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The Inlander Staff & r & & r & THE TWO-SEVEN PUBLIC HOUSE & r & & r & A new entrance, combined with rustic corrugated metal siding and stained wood timbers, gives the place the feel of a modern mountain lodge with an al fresco dining area. The Two-Seven features hearty, unpretentious food in a casual setting, like its siblings (the Elk in Spokane, Coeur d'Alene's Moon Time and the Porch in Hayden). The Manila clams ($13), in a fragrant beer-based broth with garlic, butter and fresh ginger, were tender and delicious, with a clean finish. The creamy curry salad was perfect salad for a warm summer evening, with crisp red grape halves, crunchy candied walnuts and celery. We tried the exotic salpicon -- shredded beef that was falling-apart tender and flavorful, with chipotle peppers, jack cheese, red onions and roasted poblano peppers, beside lightly grilled flour tortillas. Superb. The marinated grilled lamb sandwich was terrific but needed more of the flavorful tzatziki. Also on the menu are favorites like the 74th Street gumbo, the chicken Caesar soft taco and the Anasazi bean burger. The kid's cheese quesadillas were a hit with two of our young guests. For dessert, the warm fudgy brownie and two big scoops of vanilla ice cream with a drizzle of chocolate sauce was a home run with our crowd. Service throughout the evening was efficient and pleasant. 2727 S. Mount Vernon St., 473-9766 (LM)


Madeleine's is somehow light and airy and cozy simultaneously, with periwinkle walls, sun-gold trim and massive picture windows that look out on a busy street corner. The superbly balanced Doma espresso never misses a beat -- shots are pulled perfectly and the drinks are affordable. For lunch, the salad trio plate ($9) -- your choice of any three salads from the large case -- is not to be missed. The quiches ($5) rotate ingredients but are always blessed with a perfectly crisp and buttery crust. At dinner (served Thursday-Saturday), the appetizers and entr & eacute;es are basically French comfort food, and it's all affordable luxury. The Steak au Poivre ($15) served steak filets on skewers atop a mound of frites, accompanied by an intensely rich gravy that perfectly highlighted the lean but flavorful beef. Each entr & eacute;e came with a proper little side salad of organic garden greens, lightly dressed. Desserts and baked goods are unrivaled in their freshness. Madeleine's really delivers that laid-back caf & eacute; experience. 707 W. Main Ave., 624-2253 (SN)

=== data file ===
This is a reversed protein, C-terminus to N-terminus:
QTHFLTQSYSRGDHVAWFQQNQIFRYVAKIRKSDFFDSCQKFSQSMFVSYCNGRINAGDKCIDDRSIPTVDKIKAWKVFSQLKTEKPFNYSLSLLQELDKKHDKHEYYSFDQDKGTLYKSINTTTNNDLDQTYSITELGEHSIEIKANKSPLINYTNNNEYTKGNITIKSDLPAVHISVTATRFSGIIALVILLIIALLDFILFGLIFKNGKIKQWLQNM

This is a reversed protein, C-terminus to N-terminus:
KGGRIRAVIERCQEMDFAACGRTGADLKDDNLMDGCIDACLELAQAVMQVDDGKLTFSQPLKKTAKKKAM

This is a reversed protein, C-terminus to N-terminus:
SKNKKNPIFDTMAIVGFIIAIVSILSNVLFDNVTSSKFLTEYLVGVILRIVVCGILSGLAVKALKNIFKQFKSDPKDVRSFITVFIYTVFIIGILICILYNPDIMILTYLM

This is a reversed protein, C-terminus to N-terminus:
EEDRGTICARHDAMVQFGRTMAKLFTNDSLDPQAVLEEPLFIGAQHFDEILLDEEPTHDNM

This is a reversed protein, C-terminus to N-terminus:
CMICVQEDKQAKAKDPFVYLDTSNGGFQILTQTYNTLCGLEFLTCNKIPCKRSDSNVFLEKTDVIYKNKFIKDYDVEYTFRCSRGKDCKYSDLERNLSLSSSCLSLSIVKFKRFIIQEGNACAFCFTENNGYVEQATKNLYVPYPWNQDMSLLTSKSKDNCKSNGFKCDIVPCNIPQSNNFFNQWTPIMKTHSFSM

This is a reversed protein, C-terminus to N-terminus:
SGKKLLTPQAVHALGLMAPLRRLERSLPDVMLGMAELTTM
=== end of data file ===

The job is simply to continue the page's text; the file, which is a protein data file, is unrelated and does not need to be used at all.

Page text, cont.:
Expect no pseudo-multinational fusion foods here -- just good upscale surf 'n' turf, expertly presented and served with panache under the direction of Chef Patrick Fechser. The sesame ginger tuna appetizer ($11) -- ahi tuna seared with sesame seeds and served with bok choy, peppers and sesame ginger cream over a mound of sticky rice -- is fragrant and abundantly proportioned, with a spicy peanut sauce that had just enough bite. The Steak Oscar ($22) tops medallions of beef with a sizeable chunk of Dungeness crab, and comes with sweet roasted julienne vegetables over a garlicky mound of mashed potatoes smothered in b & eacute;arnaise sauce. Stilos is a lovely place for a special occasion when you're looking to dine out with style. 1400 N. Meadowwood Lane, Liberty Lake, Wash., 891-9192 (CS)


Working folks chow down early at this homey and welcoming north-side breakfast eatery; later come the retirees and bleary-eyed college students. Everything feels spare and utilitarian except for the clock hanging on the wall by the kitchen. Service is attentive and the extensive breakfast menu has choices from egg combos to waffles to omelets, along with a few house specialties -- scrambles, breakfast burritos and even eggs benedict. Eggs come cooked as requested, and the bacon is thin, not too soft, not too crisp. Waffles are tasty and not super-sweet -- just right for soaking up a light touch of syrup. The orange juice was fresh, pulpy and especially good. 2931 N. Division, 326-7144 (AC)


Prago is a place where spending time and conversing are the most important things. From the tapas menu, we chose bruschette with roma tomatoes, garlic and extra virgin olive oil. The chicken empanadas -- three small meat pies filled with ground chicken, green chiles, green olives, corn and raisins -- were warm and savory, accompanied by a spring greens salad. The veggie panini, diagonally cut bread with sliced tomato, red onion, mushroom, melted provolone cheese, mayo and sprouts, was soft and gooey and really a treat, washed down with a glass of sweet iced peppermint tea. If you're looking for a place where food is the centerpiece, try someplace else. If food is just part of the experience for you, this might be your place. 201 W. Riverside Ave., 443-0404 (DN)

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